A seminar on the BD-5 was held at 10 a.m. and 3:30 p.m. each day, during which Jim Bede explained in detail method of construction, performance capabilities, and passed on information and data obtained from initial tests with the BD-5. The change in location of the BD-5's fuel tank from the fuselage to the wings, the introduction of the new American-made engine and the announcement that the BD-5 fuselage will be of all-metal construction was made.
A Kiekhaefer engine, as well as partly-constructed sections of a BD-5, were on display and useful construction tips were revealed to those present.
Possibly the highlight of the whole weekend so far as the visitors were concerned was seeing the BD-5 performing high speed taxi runs down the mammoth 300 ft. wide main runway, and the ease with which the wings could be removed and installed.
Gene Soucy and Tom Poberezny gave an aerobatic performance in their Pitts Specials between 2 and 3 p.m. on both days. They had obtained a special FAA permit for this and Gene took the opportunity during this period to put the BD-4 (four-place, high-wing, 180 hp. Lycoming) through its paces, performing some outstanding maneuvers.
At the end of the day movies were shown of Jim Bede's BD-2 World Flight aircraft in action, and Jim described how data obtained from the development of this aircraft, together with information obtained from his other experimental projects, had helped in the development of the BD-5.
Such was the success of this first Open House at our new facility
that a number of people were already talking about the possibility of it
becoming an annual event.
This change to aluminum for the fuselage outer shell would have been impossible without the special interest that has been shown in the BD-5. Because of the response we have had, we are now able to go to the complicated and expensive tooling necessary for production of an aluminum fuselage.
There are, of course, many advantages with the aluminum fuselage,
one of them being - in addition to the fact that the fuselage will actually
be stronger and lighter than the fiberglass version -- the rate of construction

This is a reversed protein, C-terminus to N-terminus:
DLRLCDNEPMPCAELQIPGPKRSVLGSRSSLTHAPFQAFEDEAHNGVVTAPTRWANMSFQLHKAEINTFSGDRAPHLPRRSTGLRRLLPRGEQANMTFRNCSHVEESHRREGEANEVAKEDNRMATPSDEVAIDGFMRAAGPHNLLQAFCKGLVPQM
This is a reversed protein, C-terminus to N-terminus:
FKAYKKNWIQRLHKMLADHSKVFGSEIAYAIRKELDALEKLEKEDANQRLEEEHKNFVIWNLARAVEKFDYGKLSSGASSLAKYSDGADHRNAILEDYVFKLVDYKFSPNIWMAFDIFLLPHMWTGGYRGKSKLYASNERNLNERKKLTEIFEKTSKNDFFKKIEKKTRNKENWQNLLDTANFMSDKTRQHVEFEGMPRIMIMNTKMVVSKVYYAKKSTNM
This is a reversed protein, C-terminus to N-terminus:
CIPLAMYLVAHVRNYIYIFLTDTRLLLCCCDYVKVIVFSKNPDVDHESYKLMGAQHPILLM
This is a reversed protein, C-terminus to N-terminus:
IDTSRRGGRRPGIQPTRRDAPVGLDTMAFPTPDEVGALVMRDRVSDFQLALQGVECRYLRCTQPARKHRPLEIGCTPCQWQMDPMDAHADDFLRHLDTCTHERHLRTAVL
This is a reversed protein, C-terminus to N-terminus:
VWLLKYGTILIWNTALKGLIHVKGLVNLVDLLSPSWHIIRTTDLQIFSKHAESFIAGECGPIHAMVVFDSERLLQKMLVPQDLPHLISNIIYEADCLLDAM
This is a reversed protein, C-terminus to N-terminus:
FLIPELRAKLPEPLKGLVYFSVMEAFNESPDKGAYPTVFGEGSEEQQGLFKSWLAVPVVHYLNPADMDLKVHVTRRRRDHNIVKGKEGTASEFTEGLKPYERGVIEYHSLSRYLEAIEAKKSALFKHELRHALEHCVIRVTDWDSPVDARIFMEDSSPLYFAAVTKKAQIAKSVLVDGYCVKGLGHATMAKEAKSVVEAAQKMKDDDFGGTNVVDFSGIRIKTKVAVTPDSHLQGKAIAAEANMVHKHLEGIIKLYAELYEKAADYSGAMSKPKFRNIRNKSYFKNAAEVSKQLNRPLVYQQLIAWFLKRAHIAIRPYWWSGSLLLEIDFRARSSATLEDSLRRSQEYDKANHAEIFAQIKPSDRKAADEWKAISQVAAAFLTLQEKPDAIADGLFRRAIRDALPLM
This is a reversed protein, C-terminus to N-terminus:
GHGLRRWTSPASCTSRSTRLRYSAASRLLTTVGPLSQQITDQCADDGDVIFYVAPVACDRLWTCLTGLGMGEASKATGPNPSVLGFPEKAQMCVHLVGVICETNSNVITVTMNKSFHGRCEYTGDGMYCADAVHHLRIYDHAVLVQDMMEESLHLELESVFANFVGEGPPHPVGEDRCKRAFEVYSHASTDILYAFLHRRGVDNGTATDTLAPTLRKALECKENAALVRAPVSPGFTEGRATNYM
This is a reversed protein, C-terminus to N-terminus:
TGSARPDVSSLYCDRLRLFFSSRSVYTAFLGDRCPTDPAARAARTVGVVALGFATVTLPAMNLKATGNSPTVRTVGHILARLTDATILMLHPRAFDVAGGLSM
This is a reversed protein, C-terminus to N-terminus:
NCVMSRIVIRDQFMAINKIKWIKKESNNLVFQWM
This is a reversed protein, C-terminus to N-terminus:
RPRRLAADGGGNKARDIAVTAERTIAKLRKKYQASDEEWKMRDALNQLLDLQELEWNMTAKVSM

at which the fuselage can be made. With the expensive tooling that is necessary
to produce these, we are looking at much faster production in unlimited
volume, as opposed to the slower method of producing the fiberglass one.
In addition to being stronger and lighter, the assembly of a fuselage made
from aluminum will also be much easier. This now makes the BD-5 an all-metal
It is the Kiekhaefer Aeromarine engine manufactured by Kiekhaefer Aeromarine Products, Inc., of Fond du Lac, Wisconsin. The standard BD-5 will be equipped with a 35 hp Kiekhaefer engine and optional powerplants of 42 and 70 hp will be available. Prices for the optional engines have not yet been determined as this will depend to large degree on demand. For example, if the majority of BD-5 customers elect to go with the larger engines, this will help in keeping the price of the larger engines down. Further information concerning this will be published in a future Information Memo.
The BD-5 will be based at Newton permanently and all flight and engineering tests will be carried out at this new facility. We are adding to the new facility a new engineering workshop as well as larger drawing offices.
BD-5 customers as well as anyone interested in the BD-5 will be
welcome to visit the new facility at any time during normal working hours.